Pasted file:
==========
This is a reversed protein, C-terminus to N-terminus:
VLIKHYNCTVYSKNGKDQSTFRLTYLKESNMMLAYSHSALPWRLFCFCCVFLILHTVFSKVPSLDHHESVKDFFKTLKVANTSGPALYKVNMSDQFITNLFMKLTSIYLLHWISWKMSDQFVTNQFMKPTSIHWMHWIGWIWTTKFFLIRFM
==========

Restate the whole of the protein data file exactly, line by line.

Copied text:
This is a reversed protein, C-terminus to N-terminus:
VLIKHYNCTVYSKNGKDQSTFRLTYLKESNMMLAYSHSALPWRLFCFCCVFLILHTVFSKVPSLDHHESVKDFFKTLKVANTSGPALYKVNMSDQFITNLFMKLTSIYLLHWISWKMSDQFVTNQFMKPTSIHWMHWIGWIWTTKFFLIRFM